Scifi Shorts

“Sand Fall” by Neil Mosspark – A Well-Imagined Story with Fresh POV

51BZbJjHTNL SCORE: 2.55 out of 3

Sand Fall by NeilMosspark might be a bit of a controversial choice for me to review, but I promote indie authors who tell a story I like. Those who decide to read a book based on customer reviews on Amazon (and who doesn’t to some degree?), might take the mixed bag of reviews there as a reason to discount Sand Fall out of hand. But in my opinion, they’d be missing out. Before I discuss in detail the strengths and weaknesses of this book, though, let’s put it into a box, as we reviewers are so happy to do.

First of all, Sand Fall is science fiction – science fiction in the same way Enemy Mine is science fiction. This is NOT space opera. It is a very fun, imaginative take on surviving a hostile, foreign planet. There are a myriad of characters and points of view (more on this later), some of which are well-crafted and fresh. Some readers may find the setting a bit hackneyed. In many ways this is true. It is your prototypical, barely-hospitable, desert planet that so many sci-fi heroes must survive or escape. But Mosspark has woven in a thread of ancient and derelict technology (central to the plot) that lends his world an epic feel not usually achieved in science fiction.

The plot is linear and really doesn’t surprise. I was along for the ride, pretty sure of where I was going, but not knowing exactly HOW I was going to get there. It is this, and the unique eyes through which aspects of the story are told, which kept me reading.

Readability (2.0 out of 3.0)

  1. Typos – Numerous.
  2. Grammatical Errors – Plenty.
  3. Exposition – Straight-forward. There were a couple of noticeable breaks in point of view. I feel like the author may have been trying to force a bit too much into one book.
  4. Cliche phrasing – A bit, but let’s be honest. Sci-fi has a vocabulary and the author uses it.

Let me start off by saying Sand Fall would have scored much higher overall (closer to the maximum score of 3.0) had the copy been better. That said, outside of some flat dialogue, there was little, if anything, in Mosspark’s storytelling to distract me from the story itself, which presented me with enough uniqueness to pique my interest and hold it. The copy, however, was pretty bad. There were numerous typos, grammatical errors, and places where it felt as though the author was going to add something to the story but forgot, or perhaps it was there at one point and got deleted. Mosspark is aware of these shortcomings, and even promised readers he’d edit the book (or have someone else edit it) and upload a cleaner copy. Unfortunately, I haven’t seen that yet. The story is worth the effort. I hope he does this.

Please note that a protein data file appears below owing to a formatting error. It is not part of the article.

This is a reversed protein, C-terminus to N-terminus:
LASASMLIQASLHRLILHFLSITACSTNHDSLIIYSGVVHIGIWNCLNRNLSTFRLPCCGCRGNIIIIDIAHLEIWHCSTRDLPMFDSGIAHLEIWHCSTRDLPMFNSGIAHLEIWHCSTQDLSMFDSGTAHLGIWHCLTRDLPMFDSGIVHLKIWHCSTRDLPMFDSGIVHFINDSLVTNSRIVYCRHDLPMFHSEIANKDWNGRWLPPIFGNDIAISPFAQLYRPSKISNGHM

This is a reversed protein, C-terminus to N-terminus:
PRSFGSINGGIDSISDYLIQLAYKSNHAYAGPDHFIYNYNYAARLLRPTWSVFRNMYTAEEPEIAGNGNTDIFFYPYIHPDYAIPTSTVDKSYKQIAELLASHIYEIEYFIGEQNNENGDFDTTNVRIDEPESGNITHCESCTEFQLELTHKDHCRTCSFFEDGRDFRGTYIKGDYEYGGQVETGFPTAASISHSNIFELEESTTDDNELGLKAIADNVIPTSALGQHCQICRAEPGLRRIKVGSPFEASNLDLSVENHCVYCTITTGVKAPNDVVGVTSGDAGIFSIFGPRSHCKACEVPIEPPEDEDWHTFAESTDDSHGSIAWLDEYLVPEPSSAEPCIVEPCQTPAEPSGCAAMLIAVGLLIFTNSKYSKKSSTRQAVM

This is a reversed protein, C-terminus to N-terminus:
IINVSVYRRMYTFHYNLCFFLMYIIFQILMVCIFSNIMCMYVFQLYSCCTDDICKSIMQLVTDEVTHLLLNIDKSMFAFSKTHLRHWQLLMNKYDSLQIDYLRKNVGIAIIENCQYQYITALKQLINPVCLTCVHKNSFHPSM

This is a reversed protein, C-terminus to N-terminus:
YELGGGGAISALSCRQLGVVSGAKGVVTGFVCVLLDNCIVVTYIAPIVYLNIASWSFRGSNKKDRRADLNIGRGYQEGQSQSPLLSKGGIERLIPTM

Story (3.0 out of 3.0)

When I started reading Sand Fall, I was immediately drawn in by the story. Crash landing, good guys trying to survive in an alien and very hostile environment, mindless aliens, etc. Many of the plotlines felt familiar, but not in a bad way. They were all notes that came together in a pleasant-sounding but sometimes-muddled chord. There are good humans, bad humans, mindless aliens with voracious appetites, mind control, androids and derelict technology. There is a subtle thread of romance, the spectre of oppressing loneliness, and a yearning to belong. These are universal things which, I feel, should resonate with every reader.

Comparisons? Hmmm…as I noted earlier, there is an echo, albeit very superficial, of Enemy Mine. There are also similarities to Pitch Black, starring Vin Diesel. But I think these comparisons are like saying chocolate and caramel are the same because they are both candy. Neil Mosspark’s story stands on its own, and I quite liked it.

Characterization (2.3 out of 3.0)

Sand Fall is at once both an event story and a character story. In that regard, it is quite an endeavor. Sci-fi readers are a fickle bunch. Many couldn’t care less about the characters, as long as the event in the story is compelling. Others prefer round, well-developed protagonists to characters that exist merely to advance a plot. Some enjoy both. I think there is something for all three kinds of readers in Sand Fall.

There are a handful of well-crafted characters, some of them non-human, that are very intriguing. Clearly, the author spent time developing these characters’ very distinct voices and points of view. However, I feel there were several characters that did not merit having a POV in the story, and overall, there were just too many characters. It felt as if the author felt compelled to jump from POV to POV in order to give each character the play he felt they deserved. In my opinion, this is the real structural weakness in this book (as opposed to the superficial typos and rough copy). Bottom line, when the author took the time to develop a character, he did a really good job of it. Unfortunately the effort felt uneven, so the score here suffers some.

Je ne se quoi – (2.8 out of 3.0)

As I’ve mentioned in other reviews, the best measure of a book is how compelling it is. Does it make you think? Does it give you pleasure when reading? Do you find yourself “binge-reading”? I gave up several hours of sweet sleep to finish this book, and I’d do it again. I think Mosspark is a talented storyteller, and will give up more sleep in order to read his other books.